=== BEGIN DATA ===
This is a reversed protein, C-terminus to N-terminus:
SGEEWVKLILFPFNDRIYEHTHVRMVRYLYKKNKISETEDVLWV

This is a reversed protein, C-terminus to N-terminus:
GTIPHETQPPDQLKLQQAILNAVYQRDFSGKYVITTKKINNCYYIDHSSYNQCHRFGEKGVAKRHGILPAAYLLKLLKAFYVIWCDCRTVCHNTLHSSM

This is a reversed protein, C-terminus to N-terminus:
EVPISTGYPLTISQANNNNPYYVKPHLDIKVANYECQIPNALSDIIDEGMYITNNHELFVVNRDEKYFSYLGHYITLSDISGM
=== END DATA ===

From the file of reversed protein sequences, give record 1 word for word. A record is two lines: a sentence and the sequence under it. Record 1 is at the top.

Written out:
This is a reversed protein, C-terminus to N-terminus:
SGEEWVKLILFPFNDRIYEHTHVRMVRYLYKKNKISETEDVLWV